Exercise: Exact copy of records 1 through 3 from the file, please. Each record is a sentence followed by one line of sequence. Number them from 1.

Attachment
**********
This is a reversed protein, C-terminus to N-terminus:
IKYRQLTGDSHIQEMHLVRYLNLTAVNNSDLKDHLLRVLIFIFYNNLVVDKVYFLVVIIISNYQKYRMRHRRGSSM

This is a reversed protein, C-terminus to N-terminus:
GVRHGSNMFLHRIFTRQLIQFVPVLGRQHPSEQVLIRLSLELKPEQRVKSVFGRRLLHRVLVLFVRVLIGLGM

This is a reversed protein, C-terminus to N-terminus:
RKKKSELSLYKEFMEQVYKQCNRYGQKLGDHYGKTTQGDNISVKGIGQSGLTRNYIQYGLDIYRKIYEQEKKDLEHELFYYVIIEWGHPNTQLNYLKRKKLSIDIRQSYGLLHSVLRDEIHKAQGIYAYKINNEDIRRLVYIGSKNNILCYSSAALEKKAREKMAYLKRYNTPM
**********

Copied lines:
This is a reversed protein, C-terminus to N-terminus:
IKYRQLTGDSHIQEMHLVRYLNLTAVNNSDLKDHLLRVLIFIFYNNLVVDKVYFLVVIIISNYQKYRMRHRRGSSM

This is a reversed protein, C-terminus to N-terminus:
GVRHGSNMFLHRIFTRQLIQFVPVLGRQHPSEQVLIRLSLELKPEQRVKSVFGRRLLHRVLVLFVRVLIGLGM

This is a reversed protein, C-terminus to N-terminus:
RKKKSELSLYKEFMEQVYKQCNRYGQKLGDHYGKTTQGDNISVKGIGQSGLTRNYIQYGLDIYRKIYEQEKKDLEHELFYYVIIEWGHPNTQLNYLKRKKLSIDIRQSYGLLHSVLRDEIHKAQGIYAYKINNEDIRRLVYIGSKNNILCYSSAALEKKAREKMAYLKRYNTPM